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I thought I had a cold until I woke up paralyzed and the organs shut down

A man from Britain shared the horrifying story of how he went to hospital thinking he just had a ‘cold’ – and ended up being paralyzed and losing his leg, with doctors giving him a 10 per cent chance of survival.

“I was totally blown away and I was like, ‘Am I going to walk again? Will I be in a wheelchair for the rest of my life? What will my life be like?’” Joe Ford, 31, told Kennedy News of his nearly eight-month ordeal.

The south-east London resident’s harrowing survival story began harmlessly in 2019 after feeling “a little tired” and “struck”.

However, Ford – who coaches a children’s football team – said it didn’t seem “too unusual”, explaining: “I just thought I was overworked or had a cold.”

The Londoner thought nothing of it until one day when he woke up sick with a stomach ache. When symptoms did not go away, he reported to Queen Mary’s Hospital in Sidcup, Kent, where he appeared to have passed out on the floor.

“[I] told the lady at reception about my symptoms but then I broke down,” he recalled.

"I was totally blown away and I was like,'Am I going to walk again? Will I be in a wheelchair for the rest of my life? What will my life be like?'" said Joe Ford.
“I was completely exhausted and I was like, ‘Am I going to run again? Will I be in a wheelchair for the rest of my life? What will my life be like?’” said Joe Ford.
Kennedy News and Media

It turned out that Ford had gone into shock from sepsis — a life-threatening condition that occurs when the body tries to fight off an infection and ends up attacking and damaging its own tissues. To this day, doctors aren’t sure what caused the condition because they couldn’t find any cuts on his body that might have become infected and triggered the immune response, Kennedy reported.

The then 29-year-old was placed in a medically-induced coma and pumped full of antibiotics to fight the sepsis that was ravaging his vital organs.

Despite the best efforts of the medical staff, the prognosis was not good.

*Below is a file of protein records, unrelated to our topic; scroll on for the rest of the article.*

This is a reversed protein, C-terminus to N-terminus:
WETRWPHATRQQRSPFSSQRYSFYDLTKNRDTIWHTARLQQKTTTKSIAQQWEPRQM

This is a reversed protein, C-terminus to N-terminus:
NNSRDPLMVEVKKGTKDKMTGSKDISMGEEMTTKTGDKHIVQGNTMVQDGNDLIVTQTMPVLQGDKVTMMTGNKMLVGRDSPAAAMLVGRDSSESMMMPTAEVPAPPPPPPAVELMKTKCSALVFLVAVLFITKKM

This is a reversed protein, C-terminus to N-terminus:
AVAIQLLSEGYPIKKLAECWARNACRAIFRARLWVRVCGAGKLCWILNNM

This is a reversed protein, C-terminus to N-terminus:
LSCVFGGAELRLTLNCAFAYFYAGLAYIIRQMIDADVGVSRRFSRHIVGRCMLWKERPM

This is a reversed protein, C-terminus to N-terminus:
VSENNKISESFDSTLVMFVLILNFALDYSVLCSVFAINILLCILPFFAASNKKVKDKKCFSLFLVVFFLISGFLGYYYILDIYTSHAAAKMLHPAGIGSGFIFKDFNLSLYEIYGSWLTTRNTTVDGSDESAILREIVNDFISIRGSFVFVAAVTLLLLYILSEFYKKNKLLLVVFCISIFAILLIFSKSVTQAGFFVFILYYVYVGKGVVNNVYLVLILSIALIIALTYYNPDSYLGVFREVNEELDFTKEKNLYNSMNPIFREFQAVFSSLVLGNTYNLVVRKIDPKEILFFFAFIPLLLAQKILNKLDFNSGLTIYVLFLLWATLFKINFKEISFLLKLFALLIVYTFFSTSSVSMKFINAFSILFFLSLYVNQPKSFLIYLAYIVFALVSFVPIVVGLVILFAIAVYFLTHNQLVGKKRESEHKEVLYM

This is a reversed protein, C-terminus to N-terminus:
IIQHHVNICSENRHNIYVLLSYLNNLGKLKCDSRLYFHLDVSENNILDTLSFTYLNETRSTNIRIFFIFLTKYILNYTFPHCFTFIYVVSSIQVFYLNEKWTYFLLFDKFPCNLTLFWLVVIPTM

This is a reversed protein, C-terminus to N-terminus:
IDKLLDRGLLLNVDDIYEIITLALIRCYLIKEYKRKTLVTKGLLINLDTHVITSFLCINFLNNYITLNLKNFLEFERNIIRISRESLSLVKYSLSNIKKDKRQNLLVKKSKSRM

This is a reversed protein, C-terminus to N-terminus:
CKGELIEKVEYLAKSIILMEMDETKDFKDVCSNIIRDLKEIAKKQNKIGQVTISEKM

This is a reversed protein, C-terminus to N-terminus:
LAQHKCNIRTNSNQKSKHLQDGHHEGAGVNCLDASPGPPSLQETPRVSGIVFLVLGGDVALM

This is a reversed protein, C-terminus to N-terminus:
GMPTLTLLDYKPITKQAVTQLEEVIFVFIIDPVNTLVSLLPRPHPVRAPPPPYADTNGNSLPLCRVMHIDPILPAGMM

“The doctors told my parents I had a 10 percent chance of survival and they should start organizing my funeral because they really didn’t think I would make it,” Ford said.

In all, the patient spent almost a month in a coma: 2½ weeks at the Princess Royal University Hospital in Farnborough, Kent, and then a further week in intensive care at King’s College Hospital in Lambeth, London.

Ford was in shock from sepsis, a life-threatening condition that occurs when the body tries to fight off infection and ends up attacking and damaging its own tissues.
Ford was in shock from sepsis, a life-threatening condition that occurs when the body tries to fight off infection and ends up attacking and damaging its own tissues.
Kennedy News and Media

When Ford finally woke up, he was completely paralyzed and unable to speak from being in a coma for so long. Doctors reportedly had to cut his throat and insert a tube to allow him to breathe.

“The next thing I remember was waking up in a hospital bed with a lot of people around me and telling myself to stay calm,” said Ford, who was reportedly unable to speak until three weeks later. “I was passed out and passed out.”

Along with his paralysis, the football fan’s tissues had begun to turn black and die of sepsis.

“I was black and blue, my face was swollen and all the tips of my body – my nose, fingers, toes and the bottoms of both feet – were all black and necrotic,” said the distraught Briton.

When Ford finally awoke from his coma, he was completely paralyzed from sleeping so long and unable to speak.